Actively transcribed genes in mammals are decorated by H3K79 methylation, which is correlated with transcription levels and is catalyzed by the histone methyltransferase DOT1L. DOT1L is required for mammalian development, and the inhibition of its catalytic activity has been extensively studied for cancer therapy; however, the mechanisms underlying DOT1L’s functions in normal development and cancer pathogenesis remain elusive. To dissect the relationship between H3K79 methylation, cellular differentiation, and transcription regulation, we systematically examined the role of DOT1L and its catalytic activity in embryonic stem cells (ESCs). DOT1L is dispensable for ESC self-renewal but is required for establishing the proper expression signature of neural progenitor cells, while catalytic inactivation of DOT1L has a lesser effect. Furthermore, DOT1L loss, rather than its catalytic inactivation, causes defects in glial cell specification. Although DOT1L loss by itself has no major defect in transcription elongation, transcription elongation defects seen with the super elongation complex inhibitor KL-2 are exacerbated in DOT1L knockout cells, but not in catalytically dead DOT1L cells, revealing a role of DOT1L in promoting productive transcription elongation that is independent of H3K79 methylation. Taken together, our study reveals a catalytic-independent role of DOT1L in modulating cell-fate determination and in transcriptional elongation control.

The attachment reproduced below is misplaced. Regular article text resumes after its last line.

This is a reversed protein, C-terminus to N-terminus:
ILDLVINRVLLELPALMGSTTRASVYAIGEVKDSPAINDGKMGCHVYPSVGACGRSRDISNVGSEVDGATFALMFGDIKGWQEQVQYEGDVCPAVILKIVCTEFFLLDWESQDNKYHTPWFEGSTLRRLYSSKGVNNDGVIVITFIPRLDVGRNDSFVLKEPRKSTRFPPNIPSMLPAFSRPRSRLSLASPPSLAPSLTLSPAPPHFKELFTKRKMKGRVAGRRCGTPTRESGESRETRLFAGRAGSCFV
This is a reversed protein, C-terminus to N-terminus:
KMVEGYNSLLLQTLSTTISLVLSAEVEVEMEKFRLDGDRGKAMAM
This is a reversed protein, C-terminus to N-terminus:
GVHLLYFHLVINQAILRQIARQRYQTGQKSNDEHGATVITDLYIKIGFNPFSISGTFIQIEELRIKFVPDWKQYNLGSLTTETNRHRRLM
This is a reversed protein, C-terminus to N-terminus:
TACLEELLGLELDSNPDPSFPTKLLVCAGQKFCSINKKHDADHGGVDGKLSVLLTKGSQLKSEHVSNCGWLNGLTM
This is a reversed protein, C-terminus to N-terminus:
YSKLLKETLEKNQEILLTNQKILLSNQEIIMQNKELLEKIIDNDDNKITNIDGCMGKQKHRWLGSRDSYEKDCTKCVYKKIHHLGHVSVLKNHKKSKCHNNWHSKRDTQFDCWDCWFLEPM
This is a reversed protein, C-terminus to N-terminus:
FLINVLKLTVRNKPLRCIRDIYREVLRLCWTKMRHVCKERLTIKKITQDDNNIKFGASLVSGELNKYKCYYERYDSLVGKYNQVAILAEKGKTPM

|Original language||English (US)|
|Number of pages||9|
|Journal||Proceedings of the National Academy of Sciences of the United States of America|
|State||Published - Nov 3 2020|
- Gene expression
ASJC Scopus subject areas